title: ‘Using Elliptical Constructions to Write More Concisely’ tags: - Writing a manuscript - Author Resources - Language editing - Editing tips - Concise writing - Clarity in writing - Sentence structure - Punctuation - Grammar author: Michaela Panter series: Concise Writing summary: In English, words can be omitted from a sentence for the sake of brevity using an elliptical construction media_type: An elliptical construction is a sentence from which one or more words are omitted for the sake of conciseness. This act of omission is also called elision. The meaning of the shortened sentence should still be clear, however, based on the surrounding context. One very common type of elision is omission of a verb-containing phrase. To use an example drawn from the sciences,
- The positive control exhibited an increase of 14%, the negative control exhibited an increase of 3%, and the experimental group exhibited an increase of 16%.
This sentence is wordy because the phrase “exhibited an increase of” is repeated in each of the three clauses. To make the sentence more concise, we can elide this phrase from the second and third clauses:
- Elliptical construction: The positive control exhibited an increase of 14%; the negative control, 0%; and the experimental group, 16%.
In this revised sentence, the omitted text is implied by the phrasing used in the first clause and by the commas added to mark where the redundant text was removed. Note that the addition of commas necessitates the use of semicolons between the clauses (you can read more about semicolon use in comma-containing lists here).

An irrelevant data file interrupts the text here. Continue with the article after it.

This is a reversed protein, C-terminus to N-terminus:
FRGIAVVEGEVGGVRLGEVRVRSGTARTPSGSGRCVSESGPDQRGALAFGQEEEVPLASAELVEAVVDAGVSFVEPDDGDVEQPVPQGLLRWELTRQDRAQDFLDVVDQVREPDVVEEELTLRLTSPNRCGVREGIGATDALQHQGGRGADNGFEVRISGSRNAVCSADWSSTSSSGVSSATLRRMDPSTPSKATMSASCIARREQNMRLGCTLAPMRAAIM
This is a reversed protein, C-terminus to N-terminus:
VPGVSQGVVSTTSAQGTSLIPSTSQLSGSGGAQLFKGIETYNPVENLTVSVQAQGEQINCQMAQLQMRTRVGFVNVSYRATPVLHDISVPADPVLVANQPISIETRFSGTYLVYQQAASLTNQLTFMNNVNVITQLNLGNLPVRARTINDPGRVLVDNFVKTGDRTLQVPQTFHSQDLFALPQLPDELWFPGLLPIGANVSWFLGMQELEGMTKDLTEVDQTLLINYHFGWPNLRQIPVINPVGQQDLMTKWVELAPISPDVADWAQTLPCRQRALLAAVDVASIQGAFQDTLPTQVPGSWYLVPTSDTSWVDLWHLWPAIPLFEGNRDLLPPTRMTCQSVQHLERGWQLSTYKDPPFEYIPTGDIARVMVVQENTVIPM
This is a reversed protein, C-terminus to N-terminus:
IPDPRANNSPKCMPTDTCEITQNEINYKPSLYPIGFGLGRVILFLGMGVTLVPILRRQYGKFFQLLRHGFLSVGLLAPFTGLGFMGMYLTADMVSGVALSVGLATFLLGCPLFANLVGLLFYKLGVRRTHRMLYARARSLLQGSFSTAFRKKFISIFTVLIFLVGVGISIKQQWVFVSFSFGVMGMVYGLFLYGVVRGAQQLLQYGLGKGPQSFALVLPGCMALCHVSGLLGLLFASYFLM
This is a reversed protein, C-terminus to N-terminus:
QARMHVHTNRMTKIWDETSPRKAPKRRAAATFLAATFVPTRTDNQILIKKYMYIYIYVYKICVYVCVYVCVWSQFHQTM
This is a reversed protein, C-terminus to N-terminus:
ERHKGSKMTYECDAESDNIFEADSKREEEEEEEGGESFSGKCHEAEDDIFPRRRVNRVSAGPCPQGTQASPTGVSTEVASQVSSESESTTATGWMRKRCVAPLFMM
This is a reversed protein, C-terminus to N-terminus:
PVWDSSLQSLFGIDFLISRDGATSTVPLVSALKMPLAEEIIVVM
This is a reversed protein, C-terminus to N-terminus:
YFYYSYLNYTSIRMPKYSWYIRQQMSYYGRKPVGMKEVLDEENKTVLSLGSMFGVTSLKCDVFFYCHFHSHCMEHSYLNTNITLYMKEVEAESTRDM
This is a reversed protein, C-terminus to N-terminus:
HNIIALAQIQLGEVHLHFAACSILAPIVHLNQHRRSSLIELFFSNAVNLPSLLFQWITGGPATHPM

We could apply the same type of revision to a simpler version of this sentence:
- The positive control exhibited an increase of 14%, and the negative control exhibited an increase of 0%.
- Elliptical construction: The positive control exhibited an increase of 14%; the negative control, 0%.
In a two-clause case like this one, the conjunction separating the clauses is typically removed and replaced with a semicolon.
However, elliptical constructions may sometimes be clear enough and flow well enough without additional punctuation. This is frequently the case if the omitted text is followed by a preposition, such as “by”:
- The positive control grew by 4 cm, and the negative control grew by 1 cm.
- Elliptical construction: The positive control grew by 4 cm, and the negative control by 1 cm.
If the elision is located at the end of a clause, additional punctuation is not necessary either:
- The positive control exhibited an increase, and the negative control did not exhibit an increase.
- Elliptical construction: The positive control exhibited an increase, and the negative control did not.
In both of these examples of elliptical constructions, note that the conjunction (here, “and”) is maintained between the clauses.
If you have any questions on the topic of elliptical constructions, please write to us at [email protected]. For information about the use of ellipses when punctuating quotations, refer to this article, and for details on elision when writing a comparison sentence, see this article.